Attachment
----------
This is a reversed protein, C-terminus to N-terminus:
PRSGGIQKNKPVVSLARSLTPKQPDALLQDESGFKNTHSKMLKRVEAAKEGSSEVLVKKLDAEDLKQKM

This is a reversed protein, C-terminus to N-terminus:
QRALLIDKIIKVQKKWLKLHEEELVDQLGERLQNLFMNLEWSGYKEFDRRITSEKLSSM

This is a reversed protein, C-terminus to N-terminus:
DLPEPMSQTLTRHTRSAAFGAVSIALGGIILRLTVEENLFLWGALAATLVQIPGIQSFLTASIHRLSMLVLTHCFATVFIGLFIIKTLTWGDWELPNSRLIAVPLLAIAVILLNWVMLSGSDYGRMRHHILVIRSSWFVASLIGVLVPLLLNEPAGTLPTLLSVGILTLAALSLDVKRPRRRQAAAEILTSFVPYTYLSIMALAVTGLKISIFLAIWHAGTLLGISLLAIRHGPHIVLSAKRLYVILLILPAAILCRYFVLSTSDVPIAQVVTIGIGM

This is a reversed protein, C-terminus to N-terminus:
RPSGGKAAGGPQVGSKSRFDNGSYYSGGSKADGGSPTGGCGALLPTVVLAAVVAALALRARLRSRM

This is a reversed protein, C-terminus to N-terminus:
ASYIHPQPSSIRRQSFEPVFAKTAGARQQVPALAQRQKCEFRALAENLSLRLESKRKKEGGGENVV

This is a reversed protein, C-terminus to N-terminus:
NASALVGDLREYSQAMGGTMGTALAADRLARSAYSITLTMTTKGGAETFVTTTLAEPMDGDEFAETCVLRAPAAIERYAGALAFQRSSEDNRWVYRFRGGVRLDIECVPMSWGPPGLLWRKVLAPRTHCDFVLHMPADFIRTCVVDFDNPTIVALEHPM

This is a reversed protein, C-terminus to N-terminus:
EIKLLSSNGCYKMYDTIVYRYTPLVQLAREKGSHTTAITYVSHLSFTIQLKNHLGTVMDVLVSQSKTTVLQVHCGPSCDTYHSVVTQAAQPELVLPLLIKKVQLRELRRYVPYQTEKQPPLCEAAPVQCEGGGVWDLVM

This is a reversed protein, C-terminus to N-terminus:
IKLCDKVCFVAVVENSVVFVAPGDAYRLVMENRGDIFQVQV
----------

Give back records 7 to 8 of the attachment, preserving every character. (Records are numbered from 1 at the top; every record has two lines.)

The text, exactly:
This is a reversed protein, C-terminus to N-terminus:
EIKLLSSNGCYKMYDTIVYRYTPLVQLAREKGSHTTAITYVSHLSFTIQLKNHLGTVMDVLVSQSKTTVLQVHCGPSCDTYHSVVTQAAQPELVLPLLIKKVQLRELRRYVPYQTEKQPPLCEAAPVQCEGGGVWDLVM

This is a reversed protein, C-terminus to N-terminus:
IKLCDKVCFVAVVENSVVFVAPGDAYRLVMENRGDIFQVQV